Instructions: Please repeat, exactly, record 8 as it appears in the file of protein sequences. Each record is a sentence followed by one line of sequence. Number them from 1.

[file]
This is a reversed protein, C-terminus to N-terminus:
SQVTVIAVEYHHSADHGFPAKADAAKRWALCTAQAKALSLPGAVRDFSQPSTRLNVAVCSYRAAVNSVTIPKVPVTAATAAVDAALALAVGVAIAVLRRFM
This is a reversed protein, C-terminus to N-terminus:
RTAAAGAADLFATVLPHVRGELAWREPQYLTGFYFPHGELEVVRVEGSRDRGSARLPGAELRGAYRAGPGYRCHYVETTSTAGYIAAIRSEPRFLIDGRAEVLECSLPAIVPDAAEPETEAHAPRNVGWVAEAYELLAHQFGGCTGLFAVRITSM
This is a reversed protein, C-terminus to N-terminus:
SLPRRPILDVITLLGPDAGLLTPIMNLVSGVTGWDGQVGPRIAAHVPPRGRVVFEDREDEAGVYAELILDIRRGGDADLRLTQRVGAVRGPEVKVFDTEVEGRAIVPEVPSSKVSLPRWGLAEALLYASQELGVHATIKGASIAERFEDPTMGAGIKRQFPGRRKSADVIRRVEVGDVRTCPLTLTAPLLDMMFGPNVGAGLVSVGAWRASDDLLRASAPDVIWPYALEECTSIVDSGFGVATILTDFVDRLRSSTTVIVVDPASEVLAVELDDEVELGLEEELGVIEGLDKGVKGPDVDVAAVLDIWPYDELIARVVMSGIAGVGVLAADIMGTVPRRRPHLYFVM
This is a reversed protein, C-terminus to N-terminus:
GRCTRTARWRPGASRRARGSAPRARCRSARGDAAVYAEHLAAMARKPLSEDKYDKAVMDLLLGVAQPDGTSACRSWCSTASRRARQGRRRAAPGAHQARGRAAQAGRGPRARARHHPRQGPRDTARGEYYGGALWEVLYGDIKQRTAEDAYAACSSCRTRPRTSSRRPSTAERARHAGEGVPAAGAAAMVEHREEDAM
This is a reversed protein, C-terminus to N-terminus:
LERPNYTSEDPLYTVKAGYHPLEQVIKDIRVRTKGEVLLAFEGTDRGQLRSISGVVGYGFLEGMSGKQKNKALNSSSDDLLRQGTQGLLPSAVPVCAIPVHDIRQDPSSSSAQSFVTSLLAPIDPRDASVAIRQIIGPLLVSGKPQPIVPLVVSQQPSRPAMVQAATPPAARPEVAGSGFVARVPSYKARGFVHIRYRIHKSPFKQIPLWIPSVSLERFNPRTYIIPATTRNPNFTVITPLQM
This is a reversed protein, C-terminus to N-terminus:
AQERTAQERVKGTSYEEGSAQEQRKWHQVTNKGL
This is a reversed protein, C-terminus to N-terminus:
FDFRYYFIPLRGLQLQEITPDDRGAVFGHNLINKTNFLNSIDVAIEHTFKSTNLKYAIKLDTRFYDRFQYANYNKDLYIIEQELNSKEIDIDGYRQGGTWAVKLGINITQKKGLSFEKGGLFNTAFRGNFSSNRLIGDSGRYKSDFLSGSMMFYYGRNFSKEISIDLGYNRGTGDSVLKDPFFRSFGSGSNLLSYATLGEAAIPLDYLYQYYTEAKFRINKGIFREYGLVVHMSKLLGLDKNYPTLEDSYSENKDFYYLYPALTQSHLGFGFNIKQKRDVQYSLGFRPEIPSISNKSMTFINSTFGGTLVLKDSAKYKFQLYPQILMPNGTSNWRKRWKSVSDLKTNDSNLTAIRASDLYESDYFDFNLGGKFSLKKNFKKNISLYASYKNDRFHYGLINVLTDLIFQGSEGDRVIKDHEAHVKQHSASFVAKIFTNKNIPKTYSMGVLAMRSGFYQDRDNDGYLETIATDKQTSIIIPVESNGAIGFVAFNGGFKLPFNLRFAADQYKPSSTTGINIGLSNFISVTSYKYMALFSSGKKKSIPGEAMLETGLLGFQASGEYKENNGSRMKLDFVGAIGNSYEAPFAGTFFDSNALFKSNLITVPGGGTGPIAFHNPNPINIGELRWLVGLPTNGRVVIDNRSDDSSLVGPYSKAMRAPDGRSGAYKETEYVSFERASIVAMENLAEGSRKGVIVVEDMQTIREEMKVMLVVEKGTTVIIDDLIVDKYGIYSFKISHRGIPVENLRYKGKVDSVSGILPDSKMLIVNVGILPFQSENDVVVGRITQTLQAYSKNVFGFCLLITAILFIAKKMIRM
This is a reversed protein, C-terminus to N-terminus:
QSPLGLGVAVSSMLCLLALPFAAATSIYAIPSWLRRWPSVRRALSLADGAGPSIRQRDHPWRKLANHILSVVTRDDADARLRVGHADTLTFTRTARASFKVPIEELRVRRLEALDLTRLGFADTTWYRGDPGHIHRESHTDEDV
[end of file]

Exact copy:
This is a reversed protein, C-terminus to N-terminus:
QSPLGLGVAVSSMLCLLALPFAAATSIYAIPSWLRRWPSVRRALSLADGAGPSIRQRDHPWRKLANHILSVVTRDDADARLRVGHADTLTFTRTARASFKVPIEELRVRRLEALDLTRLGFADTTWYRGDPGHIHRESHTDEDV